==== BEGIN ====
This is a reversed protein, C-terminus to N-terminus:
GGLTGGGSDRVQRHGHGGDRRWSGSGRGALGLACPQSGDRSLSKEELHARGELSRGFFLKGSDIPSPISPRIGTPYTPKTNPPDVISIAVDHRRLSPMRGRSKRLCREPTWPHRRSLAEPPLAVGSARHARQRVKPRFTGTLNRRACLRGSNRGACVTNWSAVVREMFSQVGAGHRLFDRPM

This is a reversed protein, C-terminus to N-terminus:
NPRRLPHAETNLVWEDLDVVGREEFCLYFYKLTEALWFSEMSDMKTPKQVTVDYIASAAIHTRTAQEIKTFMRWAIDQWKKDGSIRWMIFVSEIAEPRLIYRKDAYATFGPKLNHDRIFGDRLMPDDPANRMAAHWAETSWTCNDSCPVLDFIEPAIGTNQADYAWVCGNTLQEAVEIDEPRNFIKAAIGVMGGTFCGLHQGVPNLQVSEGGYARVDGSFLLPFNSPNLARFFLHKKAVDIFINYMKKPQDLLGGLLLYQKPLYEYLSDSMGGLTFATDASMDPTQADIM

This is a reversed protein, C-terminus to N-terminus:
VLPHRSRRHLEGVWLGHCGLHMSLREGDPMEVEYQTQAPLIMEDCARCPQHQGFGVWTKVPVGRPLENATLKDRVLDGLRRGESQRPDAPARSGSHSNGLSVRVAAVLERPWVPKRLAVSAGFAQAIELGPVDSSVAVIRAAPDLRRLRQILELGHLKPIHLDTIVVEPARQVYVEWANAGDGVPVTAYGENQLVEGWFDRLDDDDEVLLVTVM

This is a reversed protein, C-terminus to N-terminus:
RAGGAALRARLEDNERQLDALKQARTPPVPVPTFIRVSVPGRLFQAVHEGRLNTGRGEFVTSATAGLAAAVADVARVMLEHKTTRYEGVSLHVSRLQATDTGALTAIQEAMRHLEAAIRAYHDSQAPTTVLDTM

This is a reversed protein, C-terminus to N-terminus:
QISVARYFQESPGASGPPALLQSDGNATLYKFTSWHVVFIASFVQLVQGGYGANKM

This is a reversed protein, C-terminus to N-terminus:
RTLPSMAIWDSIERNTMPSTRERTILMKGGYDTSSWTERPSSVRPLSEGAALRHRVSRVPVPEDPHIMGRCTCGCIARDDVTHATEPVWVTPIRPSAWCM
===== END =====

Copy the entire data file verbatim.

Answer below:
This is a reversed protein, C-terminus to N-terminus:
GGLTGGGSDRVQRHGHGGDRRWSGSGRGALGLACPQSGDRSLSKEELHARGELSRGFFLKGSDIPSPISPRIGTPYTPKTNPPDVISIAVDHRRLSPMRGRSKRLCREPTWPHRRSLAEPPLAVGSARHARQRVKPRFTGTLNRRACLRGSNRGACVTNWSAVVREMFSQVGAGHRLFDRPM

This is a reversed protein, C-terminus to N-terminus:
NPRRLPHAETNLVWEDLDVVGREEFCLYFYKLTEALWFSEMSDMKTPKQVTVDYIASAAIHTRTAQEIKTFMRWAIDQWKKDGSIRWMIFVSEIAEPRLIYRKDAYATFGPKLNHDRIFGDRLMPDDPANRMAAHWAETSWTCNDSCPVLDFIEPAIGTNQADYAWVCGNTLQEAVEIDEPRNFIKAAIGVMGGTFCGLHQGVPNLQVSEGGYARVDGSFLLPFNSPNLARFFLHKKAVDIFINYMKKPQDLLGGLLLYQKPLYEYLSDSMGGLTFATDASMDPTQADIM

This is a reversed protein, C-terminus to N-terminus:
VLPHRSRRHLEGVWLGHCGLHMSLREGDPMEVEYQTQAPLIMEDCARCPQHQGFGVWTKVPVGRPLENATLKDRVLDGLRRGESQRPDAPARSGSHSNGLSVRVAAVLERPWVPKRLAVSAGFAQAIELGPVDSSVAVIRAAPDLRRLRQILELGHLKPIHLDTIVVEPARQVYVEWANAGDGVPVTAYGENQLVEGWFDRLDDDDEVLLVTVM

This is a reversed protein, C-terminus to N-terminus:
RAGGAALRARLEDNERQLDALKQARTPPVPVPTFIRVSVPGRLFQAVHEGRLNTGRGEFVTSATAGLAAAVADVARVMLEHKTTRYEGVSLHVSRLQATDTGALTAIQEAMRHLEAAIRAYHDSQAPTTVLDTM

This is a reversed protein, C-terminus to N-terminus:
QISVARYFQESPGASGPPALLQSDGNATLYKFTSWHVVFIASFVQLVQGGYGANKM

This is a reversed protein, C-terminus to N-terminus:
RTLPSMAIWDSIERNTMPSTRERTILMKGGYDTSSWTERPSSVRPLSEGAALRHRVSRVPVPEDPHIMGRCTCGCIARDDVTHATEPVWVTPIRPSAWCM